Falklands football 'traitor' in film with Maradona

By James Morrison
Friday 31 January 2014 02:19

The story of a teenager from the Falkland Islands who outraged his community by joining Diego Maradona's Argentinian football team is to be made into a film.

Martyn Clarke was 16 when he left the windswept pitches of Port Stanley for the 50,000-capacity Buenos Aires stadium that is home to Boca Juniors. In Playing for the Enemy, his part will be taken by Martin Compston, the amateur footballer whose acting debut in Ken Loach's Sweet Sixteen won rave reviews at the Cannes Film Festival last month.

Maradona will appear as himself in the film, which will be the first British-Argentinian co-production.

At the time of his "defection" three years ago, Martyn, whose father served in the Royal Marines during the Falklands War, was widely perceived as a traitor in his home town. His protestations were hardly helped by the fact that, no sooner had he arrived in Argentina than he had befriended Maradona, who famously lent him a mobile phone so he could call his mother.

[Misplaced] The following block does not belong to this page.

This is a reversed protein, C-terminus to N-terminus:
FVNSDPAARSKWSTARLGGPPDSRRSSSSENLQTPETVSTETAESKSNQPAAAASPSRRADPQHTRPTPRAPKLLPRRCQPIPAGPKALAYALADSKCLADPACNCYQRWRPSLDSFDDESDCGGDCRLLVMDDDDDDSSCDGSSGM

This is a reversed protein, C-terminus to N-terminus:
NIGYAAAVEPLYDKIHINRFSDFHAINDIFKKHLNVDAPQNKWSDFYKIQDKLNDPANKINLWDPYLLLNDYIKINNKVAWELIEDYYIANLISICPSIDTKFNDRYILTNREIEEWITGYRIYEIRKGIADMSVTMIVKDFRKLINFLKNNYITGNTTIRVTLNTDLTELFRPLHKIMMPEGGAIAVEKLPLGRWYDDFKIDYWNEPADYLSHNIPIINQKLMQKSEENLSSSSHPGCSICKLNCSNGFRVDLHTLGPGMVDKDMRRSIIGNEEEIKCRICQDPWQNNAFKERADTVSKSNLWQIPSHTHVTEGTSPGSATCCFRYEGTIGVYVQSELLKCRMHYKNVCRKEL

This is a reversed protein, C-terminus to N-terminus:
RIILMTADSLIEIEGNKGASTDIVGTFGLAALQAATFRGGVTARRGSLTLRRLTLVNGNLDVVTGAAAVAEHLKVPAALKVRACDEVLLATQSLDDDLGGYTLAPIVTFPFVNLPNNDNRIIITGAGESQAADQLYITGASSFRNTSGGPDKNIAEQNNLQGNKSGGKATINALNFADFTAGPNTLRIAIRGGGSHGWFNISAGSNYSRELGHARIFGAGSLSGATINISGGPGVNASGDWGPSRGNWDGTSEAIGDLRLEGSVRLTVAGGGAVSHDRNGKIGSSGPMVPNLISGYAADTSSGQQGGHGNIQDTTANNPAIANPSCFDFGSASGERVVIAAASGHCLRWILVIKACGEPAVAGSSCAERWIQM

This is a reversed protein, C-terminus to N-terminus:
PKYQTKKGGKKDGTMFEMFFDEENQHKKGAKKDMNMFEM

The new film will re-create this meeting, as well as that between Martyn and "Ringo", the drummer in an all-female Beatles tribute band, with whom he fell in love after moving to Argentina.

Other highlights will include a climactic football match in Port Stanley, during which Martyn attempts a precise re-creation of Maradona's winning goal in Argentina's infamous "Hand of God" victory over England in the 1986 World Cup quarter-finals.

The screenplay was written by Matt Harvey and Dominic Morgan, who said: "As soon as Martyn first touched down in Buenos Aires, he was absolutely swamped by the Argentinian media, and from that moment on he was viewed as a traitor.

"But he went down well with Maradona, who met him on the first night and offered to help him deal with the press, so we were delighted when the man himself agreed to appear, and he will also hopefully be our football consultant."

Martyn now lives in Essex and is having trials with an English football club.

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